Ubisoft Apologizes For Division 2's Controversial Slur
Ubisoft's The Division 2 has had another mishap with art in the game. While the last piece noticed by the community appeared to leak the location of the next Assassin's Creed game, the latest catch instead contains a homophobic slur. There's since been a Ubisoft apology issued, and the content has been removed, but there hasn't been any comment about how it got into the game in the first place.
The slur in question that Ubisoft has since had to remove from the game is actually an image of a policeman eating a donut. The controversial slur in question is some text on the badge of the policeman: the badge number spells out "FA6607". It doesn't take a genius to note that it's a very thinly veiled way to hide a common homophobic slur.
As reported by PC Gamer, the Ubisoft apology has amounted to not a whole lot more than a note that the homophobic slur had slipped through the company's content review process. The studio mentioned that the content was offensive and that they had "removed the image from the game via a patch on Thursday, April 11". However, there was no information provided by Ubisoft about how the design was approved and how it actually made it to the final version of the game. Here's the full statement from Ubisoft:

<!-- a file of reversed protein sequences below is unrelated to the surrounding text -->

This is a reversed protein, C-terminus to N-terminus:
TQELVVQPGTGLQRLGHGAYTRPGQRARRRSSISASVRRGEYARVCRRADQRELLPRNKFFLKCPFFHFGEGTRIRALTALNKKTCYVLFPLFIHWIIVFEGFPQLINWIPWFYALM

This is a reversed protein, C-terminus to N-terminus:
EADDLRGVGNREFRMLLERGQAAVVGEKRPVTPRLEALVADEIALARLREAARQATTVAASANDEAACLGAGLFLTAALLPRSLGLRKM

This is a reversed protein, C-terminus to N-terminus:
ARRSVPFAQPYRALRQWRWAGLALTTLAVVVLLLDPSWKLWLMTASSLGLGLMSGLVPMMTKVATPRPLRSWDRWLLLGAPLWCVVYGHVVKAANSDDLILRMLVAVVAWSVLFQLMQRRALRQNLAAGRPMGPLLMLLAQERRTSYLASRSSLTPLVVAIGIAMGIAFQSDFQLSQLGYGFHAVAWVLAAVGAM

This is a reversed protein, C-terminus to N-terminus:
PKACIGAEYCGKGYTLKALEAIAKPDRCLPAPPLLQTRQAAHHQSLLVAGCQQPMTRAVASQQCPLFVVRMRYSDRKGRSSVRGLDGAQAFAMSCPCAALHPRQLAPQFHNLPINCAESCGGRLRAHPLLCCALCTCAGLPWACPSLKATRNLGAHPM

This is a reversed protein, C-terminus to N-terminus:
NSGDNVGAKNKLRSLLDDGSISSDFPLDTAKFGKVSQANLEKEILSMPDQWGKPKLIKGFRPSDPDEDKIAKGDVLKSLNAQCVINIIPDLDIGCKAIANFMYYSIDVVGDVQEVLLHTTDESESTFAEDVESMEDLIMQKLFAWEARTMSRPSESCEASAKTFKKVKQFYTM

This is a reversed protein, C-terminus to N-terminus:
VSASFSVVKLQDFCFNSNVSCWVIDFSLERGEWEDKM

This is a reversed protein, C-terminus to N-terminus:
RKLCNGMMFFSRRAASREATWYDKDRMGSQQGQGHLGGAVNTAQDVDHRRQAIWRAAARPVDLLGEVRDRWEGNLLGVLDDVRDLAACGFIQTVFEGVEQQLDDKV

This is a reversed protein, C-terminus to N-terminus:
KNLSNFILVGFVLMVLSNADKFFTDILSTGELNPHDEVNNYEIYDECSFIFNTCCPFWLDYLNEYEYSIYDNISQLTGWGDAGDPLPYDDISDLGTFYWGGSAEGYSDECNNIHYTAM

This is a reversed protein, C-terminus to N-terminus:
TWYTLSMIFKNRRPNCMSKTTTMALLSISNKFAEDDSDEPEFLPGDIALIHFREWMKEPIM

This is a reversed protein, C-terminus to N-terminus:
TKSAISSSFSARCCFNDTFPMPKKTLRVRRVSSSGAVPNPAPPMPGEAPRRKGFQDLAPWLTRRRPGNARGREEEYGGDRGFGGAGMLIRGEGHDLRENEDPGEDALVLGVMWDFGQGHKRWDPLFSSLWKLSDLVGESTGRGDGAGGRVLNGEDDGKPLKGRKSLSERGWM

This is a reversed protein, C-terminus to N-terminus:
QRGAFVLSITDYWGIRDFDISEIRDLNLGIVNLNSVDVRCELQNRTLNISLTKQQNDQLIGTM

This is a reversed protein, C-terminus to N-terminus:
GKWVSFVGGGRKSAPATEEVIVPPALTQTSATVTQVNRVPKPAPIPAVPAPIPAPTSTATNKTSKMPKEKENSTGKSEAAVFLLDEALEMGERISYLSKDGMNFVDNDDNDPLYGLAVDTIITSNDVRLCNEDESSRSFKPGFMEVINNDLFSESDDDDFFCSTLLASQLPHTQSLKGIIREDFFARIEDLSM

"It's been brought to our attention that a piece of street art in Tom Clancy's The Division 2 contained offensive content. We removed the image from the game via a patch on Thursday, April 11. We apologize that this image slipped through our content review processes, and we are currently reviewing them in order to avoid this kind of oversight from occurring in the future."
While the offending image is arguably difficult to notice in the game, the fact remains that it was still there and that someone at Ubisoft likely had to sign off on the inclusion of the asset in The Division 2. It's a small piece of art which is highly stylized, but that doesn't detract from the clearly offensive nature of the content. There has been some debate floating around the internet about whether or not removing the offending image is tantamount to censorship, but that conversation seems to ignore the larger realities of the political messaging that is prevalent within the game as a whole.
The Ubisoft apology was undoubtedly a necessary PR move in the wake of the nature of the slur, but it's also interesting to note that the company mentioned that it would be reviewing its content curation processes to avoid mishaps like this in the future. The community has yet to pinpoint other instances of problematic content within the game after its recent patch, but it's likely that Ubisoft is going to be on high alert for this for the foreseeable future.
Source: PC Gamer